Greg: This brings up something that I saw on recently on television. I saw Dick Cheney on Meet the Press. He said the military's pre-war plan was to protect the oil wells from being set afire like what happened in Kuwait. It threw them for a loop. The subtle point here being that he basically admitted the whole conflict is about oil.
Thomas: Right, they were basing their military strategy, which was wrong, on oil.
Greg: Back to civil rights, which you mentioned earlier as something good about America, I had a similar experience recently while bartending at a wedding reception. My co-worker is black and I'm white. We were working this large Southern wedding at this turn of the century mansion - a local landmark in Durham, North Carolina, called Greystone - and I couldn't help notice how interracial the crowd was. I made a comment to him about it. He said the same thing, then added how peculiar it was that we're conditioned to notice such things. Here we are talking about the civil rights movement and the Civil War in this interview, yet it's still an odd occurrence to see blacks and whites mix so freely together in the south. It was equally uplifting and disturbing at the same time. He went on to talk about how the Latinos are the backbone of the economy in the southeast - especially in construction, food service and hospitality - yet you never see them out socially, or that they haven't fully integrated into our culture here in the south.
Thomas: Right. They are still an immigrant population in the classic sense, where they have their own neighborhoods and bars and if you don't know any of them then you don't know where it is. I find that true in the southeast especially.
Greg: He asked if I still think there's racism in the south, and I said yes. It's extremely understated but it's still floating around. I added the white community is extremely divided - trailer park folks don't drink at the same watering holes as the country club set nor do the country club set fish or camp like rural, blue collar white Americans. Neither are trying to embrace each other. He pointed out that it's the same with black culture in big cities like New York where Jamaicans don't get along with Nigerians.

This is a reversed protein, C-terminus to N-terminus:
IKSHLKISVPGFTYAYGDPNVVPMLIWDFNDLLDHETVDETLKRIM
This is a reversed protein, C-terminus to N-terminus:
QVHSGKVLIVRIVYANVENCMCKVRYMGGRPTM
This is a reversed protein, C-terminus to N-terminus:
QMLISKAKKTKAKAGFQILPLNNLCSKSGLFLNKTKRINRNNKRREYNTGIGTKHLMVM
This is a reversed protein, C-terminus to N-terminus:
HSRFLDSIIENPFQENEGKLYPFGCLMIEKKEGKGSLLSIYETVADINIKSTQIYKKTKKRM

Thomas: I think on some levels race has clouded people's minds. In Vermont, where I am now, there are a lot of rural, blue collar white folks here and there isn't a lot of people of color. Which is crazy for some kid like me who grew up in Richmond.
Greg: Are they confused by your dreads?
Thomas: Well...
Greg: I guess there's plenty of hippies up there.
Thomas: Yeah. There's enough hippies [laughs]. It's weird being the only punk rocker in say a 50 mile area [laughs]. So you said you grew up and went to shows in D.C. in the early '90s?
Greg: More so the mid- to late-'80s. I saw the Bad Brains and Government Issue and Beefeater and Scream and all those bands from that era. I always thought, at least when I was in high school, that every town had some sort of punk rock scene. And maybe they did but not with quite as much of a historical impact that D.C. punk had.
Thomas: Fugazi came down and played this reggae club in Richmond called New Horizons, so for me there was a lot of overlap between the punk and reggae scenes. Much like the way punk in London was shepherded and allowed in the reggae clubs for awhile. Like the rastas had some kind of sense of solidarity with their wayward, younger, paler cousins.
Greg: You can look at any reggae documentary and you see them pressing their own records and bringing sound systems to towns to play freshly-pressed cuts to the people. How punk is that?
Thomas: I think the Caribbean culture can easily get inside of urban art communities for the same reasons. They can transform it and give it a lot of humility and spiritual aggression. Richmond had a good deal of that when HR had lived here for a stretch between break-ups and had the Human Rights band going and they played a lot of shows that I snuck into.


So Fugazi came down and played this reggae club and then I went up to D.C. to see Fugazi a lot and every show was a Positive Force benefit and they played with bands like Fidelity Jones. It was awesome. That segued into the more hardcore scene like Worlds Collide or Four Walls Falling and a lot of that was just as meaningful because it was really political. It was straight edge and the sub-cultural kids that went to the shows were different than say, the conscious Dischord punks, and it was nuts to melt, like, straight edge as a lifestyle and let's-beat-some-people-up with other issues like compassion.
Greg: It's kind of weird how straight edge became like a bad jock fraternity beating people up who were smoking at the shows or wearing leather when punk rock was born out of a bunch of boozed-up derelicts tired of bad FM radio. When I got into punk rock it was mostly displaced goth girls and old bald guys tossed together with divorced latch key kids from suburbia. Everybody was a freak and there was some solidarity in that we were all freaks.
Thomas: And that's the same thing from the beginning of this conversation. There's just not enough to have that much separation in Richmond. It was just too ridiculous to not have shows where the nihilistic drunk punks would play alongside the straight edge kids. Our band is made up of drunk punks and hardcore kids [laughs]. We are definitely a product of Richmond where we would be at the same shows together and have the same musical tastes. I love Turning Point, Judge, and Gorilla Biscuits as much as I like the Subhumans and Conflict and Flipper and D.I. We have a lot of shared tastes but our lifestyle choices have been based on some of the differences in the shared taste.

PUBLICATION
Razorcake

AUTHOR
Greg Barbera

DIRECT LINK TO ARTICLE
http://www.razorcake.com/